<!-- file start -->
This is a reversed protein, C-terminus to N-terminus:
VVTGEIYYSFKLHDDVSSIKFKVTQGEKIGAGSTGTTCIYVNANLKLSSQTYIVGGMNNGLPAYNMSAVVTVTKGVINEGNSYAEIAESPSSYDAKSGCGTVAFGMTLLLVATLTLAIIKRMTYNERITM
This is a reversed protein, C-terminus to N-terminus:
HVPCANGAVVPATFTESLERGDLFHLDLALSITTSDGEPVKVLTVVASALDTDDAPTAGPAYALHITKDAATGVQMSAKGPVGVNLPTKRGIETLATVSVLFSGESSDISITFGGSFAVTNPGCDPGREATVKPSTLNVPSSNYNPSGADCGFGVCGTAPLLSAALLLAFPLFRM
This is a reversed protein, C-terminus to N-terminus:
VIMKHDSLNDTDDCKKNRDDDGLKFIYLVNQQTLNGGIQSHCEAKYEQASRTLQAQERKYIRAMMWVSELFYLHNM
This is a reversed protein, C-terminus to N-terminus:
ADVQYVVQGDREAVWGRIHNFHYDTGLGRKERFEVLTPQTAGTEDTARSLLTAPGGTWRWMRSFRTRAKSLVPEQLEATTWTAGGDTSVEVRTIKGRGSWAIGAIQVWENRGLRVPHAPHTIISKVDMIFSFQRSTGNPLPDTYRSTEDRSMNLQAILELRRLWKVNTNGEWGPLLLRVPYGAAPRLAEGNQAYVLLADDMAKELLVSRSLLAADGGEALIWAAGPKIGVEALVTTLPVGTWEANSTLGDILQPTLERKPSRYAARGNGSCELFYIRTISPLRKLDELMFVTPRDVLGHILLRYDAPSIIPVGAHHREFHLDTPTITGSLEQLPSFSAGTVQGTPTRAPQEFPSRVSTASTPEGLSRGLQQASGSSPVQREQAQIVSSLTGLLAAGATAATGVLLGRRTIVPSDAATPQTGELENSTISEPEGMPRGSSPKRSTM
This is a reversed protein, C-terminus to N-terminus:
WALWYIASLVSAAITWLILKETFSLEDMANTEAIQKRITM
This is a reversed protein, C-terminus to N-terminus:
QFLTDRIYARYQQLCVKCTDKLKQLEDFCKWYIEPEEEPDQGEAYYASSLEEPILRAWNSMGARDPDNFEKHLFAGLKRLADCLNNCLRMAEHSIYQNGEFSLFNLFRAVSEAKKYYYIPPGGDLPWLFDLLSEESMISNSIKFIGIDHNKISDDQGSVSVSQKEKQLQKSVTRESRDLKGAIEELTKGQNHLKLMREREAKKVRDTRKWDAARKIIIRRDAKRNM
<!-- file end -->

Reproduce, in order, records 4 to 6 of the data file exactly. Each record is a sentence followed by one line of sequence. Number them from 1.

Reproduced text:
This is a reversed protein, C-terminus to N-terminus:
ADVQYVVQGDREAVWGRIHNFHYDTGLGRKERFEVLTPQTAGTEDTARSLLTAPGGTWRWMRSFRTRAKSLVPEQLEATTWTAGGDTSVEVRTIKGRGSWAIGAIQVWENRGLRVPHAPHTIISKVDMIFSFQRSTGNPLPDTYRSTEDRSMNLQAILELRRLWKVNTNGEWGPLLLRVPYGAAPRLAEGNQAYVLLADDMAKELLVSRSLLAADGGEALIWAAGPKIGVEALVTTLPVGTWEANSTLGDILQPTLERKPSRYAARGNGSCELFYIRTISPLRKLDELMFVTPRDVLGHILLRYDAPSIIPVGAHHREFHLDTPTITGSLEQLPSFSAGTVQGTPTRAPQEFPSRVSTASTPEGLSRGLQQASGSSPVQREQAQIVSSLTGLLAAGATAATGVLLGRRTIVPSDAATPQTGELENSTISEPEGMPRGSSPKRSTM
This is a reversed protein, C-terminus to N-terminus:
WALWYIASLVSAAITWLILKETFSLEDMANTEAIQKRITM
This is a reversed protein, C-terminus to N-terminus:
QFLTDRIYARYQQLCVKCTDKLKQLEDFCKWYIEPEEEPDQGEAYYASSLEEPILRAWNSMGARDPDNFEKHLFAGLKRLADCLNNCLRMAEHSIYQNGEFSLFNLFRAVSEAKKYYYIPPGGDLPWLFDLLSEESMISNSIKFIGIDHNKISDDQGSVSVSQKEKQLQKSVTRESRDLKGAIEELTKGQNHLKLMREREAKKVRDTRKWDAARKIIIRRDAKRNM